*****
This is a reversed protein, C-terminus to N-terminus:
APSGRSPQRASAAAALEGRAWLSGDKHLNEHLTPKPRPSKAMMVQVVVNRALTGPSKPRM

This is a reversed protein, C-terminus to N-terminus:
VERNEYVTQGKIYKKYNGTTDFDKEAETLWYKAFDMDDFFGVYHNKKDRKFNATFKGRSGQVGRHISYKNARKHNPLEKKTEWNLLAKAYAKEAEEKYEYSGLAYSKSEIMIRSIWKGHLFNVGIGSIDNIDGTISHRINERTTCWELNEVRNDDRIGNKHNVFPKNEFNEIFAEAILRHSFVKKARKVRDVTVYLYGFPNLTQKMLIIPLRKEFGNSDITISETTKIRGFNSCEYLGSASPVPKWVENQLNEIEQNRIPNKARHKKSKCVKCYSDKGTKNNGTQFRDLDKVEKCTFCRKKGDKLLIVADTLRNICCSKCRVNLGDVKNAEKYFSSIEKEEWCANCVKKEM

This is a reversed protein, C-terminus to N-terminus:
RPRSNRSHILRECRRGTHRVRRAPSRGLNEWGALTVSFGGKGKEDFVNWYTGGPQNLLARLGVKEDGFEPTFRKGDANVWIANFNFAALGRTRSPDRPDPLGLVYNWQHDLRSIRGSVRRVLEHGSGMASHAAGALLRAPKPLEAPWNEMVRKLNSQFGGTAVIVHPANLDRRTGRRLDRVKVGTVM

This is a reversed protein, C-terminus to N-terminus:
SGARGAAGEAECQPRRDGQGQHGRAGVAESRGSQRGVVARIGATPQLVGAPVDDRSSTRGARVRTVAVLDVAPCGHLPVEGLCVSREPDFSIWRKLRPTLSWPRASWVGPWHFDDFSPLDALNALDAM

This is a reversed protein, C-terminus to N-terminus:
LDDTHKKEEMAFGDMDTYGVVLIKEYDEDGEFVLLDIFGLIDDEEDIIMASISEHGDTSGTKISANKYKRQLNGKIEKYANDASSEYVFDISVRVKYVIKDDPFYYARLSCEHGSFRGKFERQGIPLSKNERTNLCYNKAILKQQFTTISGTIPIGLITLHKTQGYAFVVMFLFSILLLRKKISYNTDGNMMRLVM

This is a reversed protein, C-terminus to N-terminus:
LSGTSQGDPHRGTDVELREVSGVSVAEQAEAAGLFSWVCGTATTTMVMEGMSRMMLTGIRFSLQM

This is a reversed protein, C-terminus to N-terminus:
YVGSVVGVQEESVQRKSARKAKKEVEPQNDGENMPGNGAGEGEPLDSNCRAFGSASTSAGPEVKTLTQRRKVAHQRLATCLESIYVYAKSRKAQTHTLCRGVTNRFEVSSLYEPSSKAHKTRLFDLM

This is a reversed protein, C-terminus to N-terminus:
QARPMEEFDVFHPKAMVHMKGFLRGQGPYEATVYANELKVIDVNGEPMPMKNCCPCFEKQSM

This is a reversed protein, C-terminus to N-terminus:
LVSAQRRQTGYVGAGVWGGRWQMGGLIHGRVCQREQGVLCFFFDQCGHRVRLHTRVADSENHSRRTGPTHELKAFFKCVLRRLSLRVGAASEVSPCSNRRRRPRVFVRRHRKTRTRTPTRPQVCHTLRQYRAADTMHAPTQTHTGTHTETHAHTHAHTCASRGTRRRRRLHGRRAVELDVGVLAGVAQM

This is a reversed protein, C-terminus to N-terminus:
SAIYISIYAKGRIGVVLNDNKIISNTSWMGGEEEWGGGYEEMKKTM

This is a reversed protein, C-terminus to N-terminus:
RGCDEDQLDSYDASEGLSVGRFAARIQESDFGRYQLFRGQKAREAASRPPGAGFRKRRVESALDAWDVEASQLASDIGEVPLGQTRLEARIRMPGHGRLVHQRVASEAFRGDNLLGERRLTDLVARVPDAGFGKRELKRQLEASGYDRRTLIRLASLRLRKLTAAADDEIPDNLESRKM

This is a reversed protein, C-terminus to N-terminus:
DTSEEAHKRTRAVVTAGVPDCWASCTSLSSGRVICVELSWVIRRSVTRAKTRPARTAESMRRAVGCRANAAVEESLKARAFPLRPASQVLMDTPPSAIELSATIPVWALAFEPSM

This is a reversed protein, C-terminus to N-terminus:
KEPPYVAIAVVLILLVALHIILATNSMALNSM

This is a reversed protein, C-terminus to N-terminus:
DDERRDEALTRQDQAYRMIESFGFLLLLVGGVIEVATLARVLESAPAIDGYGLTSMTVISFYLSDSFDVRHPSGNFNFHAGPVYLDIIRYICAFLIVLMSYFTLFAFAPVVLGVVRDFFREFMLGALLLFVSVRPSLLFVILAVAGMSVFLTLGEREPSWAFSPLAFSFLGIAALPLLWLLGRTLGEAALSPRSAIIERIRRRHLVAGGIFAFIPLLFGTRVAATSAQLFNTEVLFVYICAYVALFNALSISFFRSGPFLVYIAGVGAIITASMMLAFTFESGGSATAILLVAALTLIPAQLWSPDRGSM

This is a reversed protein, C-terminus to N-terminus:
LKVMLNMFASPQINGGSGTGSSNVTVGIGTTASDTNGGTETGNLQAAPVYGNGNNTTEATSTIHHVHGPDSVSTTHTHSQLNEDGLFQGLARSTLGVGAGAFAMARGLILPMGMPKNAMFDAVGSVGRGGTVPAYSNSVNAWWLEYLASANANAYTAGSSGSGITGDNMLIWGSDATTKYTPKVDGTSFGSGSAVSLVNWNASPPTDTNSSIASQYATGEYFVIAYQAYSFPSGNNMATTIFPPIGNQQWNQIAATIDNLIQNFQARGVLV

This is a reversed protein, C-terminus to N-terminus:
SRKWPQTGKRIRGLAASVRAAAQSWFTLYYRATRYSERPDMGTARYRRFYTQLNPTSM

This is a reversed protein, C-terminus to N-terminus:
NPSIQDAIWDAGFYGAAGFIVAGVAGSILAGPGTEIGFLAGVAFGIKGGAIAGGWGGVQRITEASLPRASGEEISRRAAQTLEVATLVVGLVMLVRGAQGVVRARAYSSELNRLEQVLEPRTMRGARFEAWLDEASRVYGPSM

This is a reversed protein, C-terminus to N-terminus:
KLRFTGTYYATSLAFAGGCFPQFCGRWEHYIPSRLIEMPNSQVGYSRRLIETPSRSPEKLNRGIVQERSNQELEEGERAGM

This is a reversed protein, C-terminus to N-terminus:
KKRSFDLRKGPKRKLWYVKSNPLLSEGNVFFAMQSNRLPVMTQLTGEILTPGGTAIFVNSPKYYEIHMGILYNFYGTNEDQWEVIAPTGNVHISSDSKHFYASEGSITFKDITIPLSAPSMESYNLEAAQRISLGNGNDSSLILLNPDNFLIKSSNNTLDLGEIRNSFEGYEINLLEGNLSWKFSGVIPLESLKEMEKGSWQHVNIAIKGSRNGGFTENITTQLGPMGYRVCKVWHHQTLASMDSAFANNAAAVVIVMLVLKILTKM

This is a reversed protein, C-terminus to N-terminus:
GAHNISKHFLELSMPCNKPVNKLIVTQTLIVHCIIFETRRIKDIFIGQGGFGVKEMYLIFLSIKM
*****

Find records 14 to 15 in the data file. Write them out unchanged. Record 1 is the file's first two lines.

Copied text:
This is a reversed protein, C-terminus to N-terminus:
DDERRDEALTRQDQAYRMIESFGFLLLLVGGVIEVATLARVLESAPAIDGYGLTSMTVISFYLSDSFDVRHPSGNFNFHAGPVYLDIIRYICAFLIVLMSYFTLFAFAPVVLGVVRDFFREFMLGALLLFVSVRPSLLFVILAVAGMSVFLTLGEREPSWAFSPLAFSFLGIAALPLLWLLGRTLGEAALSPRSAIIERIRRRHLVAGGIFAFIPLLFGTRVAATSAQLFNTEVLFVYICAYVALFNALSISFFRSGPFLVYIAGVGAIITASMMLAFTFESGGSATAILLVAALTLIPAQLWSPDRGSM

This is a reversed protein, C-terminus to N-terminus:
LKVMLNMFASPQINGGSGTGSSNVTVGIGTTASDTNGGTETGNLQAAPVYGNGNNTTEATSTIHHVHGPDSVSTTHTHSQLNEDGLFQGLARSTLGVGAGAFAMARGLILPMGMPKNAMFDAVGSVGRGGTVPAYSNSVNAWWLEYLASANANAYTAGSSGSGITGDNMLIWGSDATTKYTPKVDGTSFGSGSAVSLVNWNASPPTDTNSSIASQYATGEYFVIAYQAYSFPSGNNMATTIFPPIGNQQWNQIAATIDNLIQNFQARGVLV